Postpartum depression isn’t a character flaw or a weakness. Sometimes it’s simply a complication of giving birth.9

In fact, some PPD can last up to 2 and 3 years.10 Also some mothers experience breastfeeding pain.11 All of the above could dramatically affect “Crystal’s” availability for sexual intimacy for some time! And yet Lambert in no way brings up the very facts of which he is well aware to alert “Crystal” and “Jeremy” of these possibilities. “Crystal” not only has limitations on her physical body as to how she can serve “Jeremy,” but she may have other postpartum occurrences that should have been explained by Lambert, but tragically were not! Lambert has glossed over “Crystal’s” post-birth needs, which are to be sacrificed on the unbiblical altar of pleasing Jeremy’s sexual needs as a possible protection against his pursuing pornography. Lambert’s counseling is a prime example of why we recommend against men counseling women, as this reveals how severely sympathetic Lambert is to “Jeremy’s” sexual “needs” and how seemingly unsympathetic he is about “Crystal’s” possible postpartum condition when he opens Pandora’s box of euphemized sexual possibilities in reference to serving “Jeremy.”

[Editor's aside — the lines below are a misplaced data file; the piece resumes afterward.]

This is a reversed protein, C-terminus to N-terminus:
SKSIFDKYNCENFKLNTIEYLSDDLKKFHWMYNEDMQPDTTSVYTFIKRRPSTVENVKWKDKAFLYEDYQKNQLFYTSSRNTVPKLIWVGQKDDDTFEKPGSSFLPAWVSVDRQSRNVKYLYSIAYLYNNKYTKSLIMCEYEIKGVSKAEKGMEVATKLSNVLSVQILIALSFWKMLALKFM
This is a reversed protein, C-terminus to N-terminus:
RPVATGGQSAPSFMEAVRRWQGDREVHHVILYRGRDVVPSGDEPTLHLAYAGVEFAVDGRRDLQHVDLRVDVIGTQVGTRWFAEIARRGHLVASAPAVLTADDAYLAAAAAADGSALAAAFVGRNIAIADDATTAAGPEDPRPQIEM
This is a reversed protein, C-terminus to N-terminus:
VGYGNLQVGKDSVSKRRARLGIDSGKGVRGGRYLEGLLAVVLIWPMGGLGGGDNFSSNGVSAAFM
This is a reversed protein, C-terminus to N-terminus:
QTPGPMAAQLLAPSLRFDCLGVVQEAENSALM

From all the material we have read and the various Christian pornography-recovery websites we visited and called, we conclude that this a deviously deceptive and seductive play-acted case that should not be believed or followed. In his book. Finally Free, Lambert says, “For the past decade, I have spent thousands of hours talking with hundreds of people who struggle with pornography.”12 Based on his many years of experience and many individuals struggling with pornography, Lambert should have known better and certainly should have done better!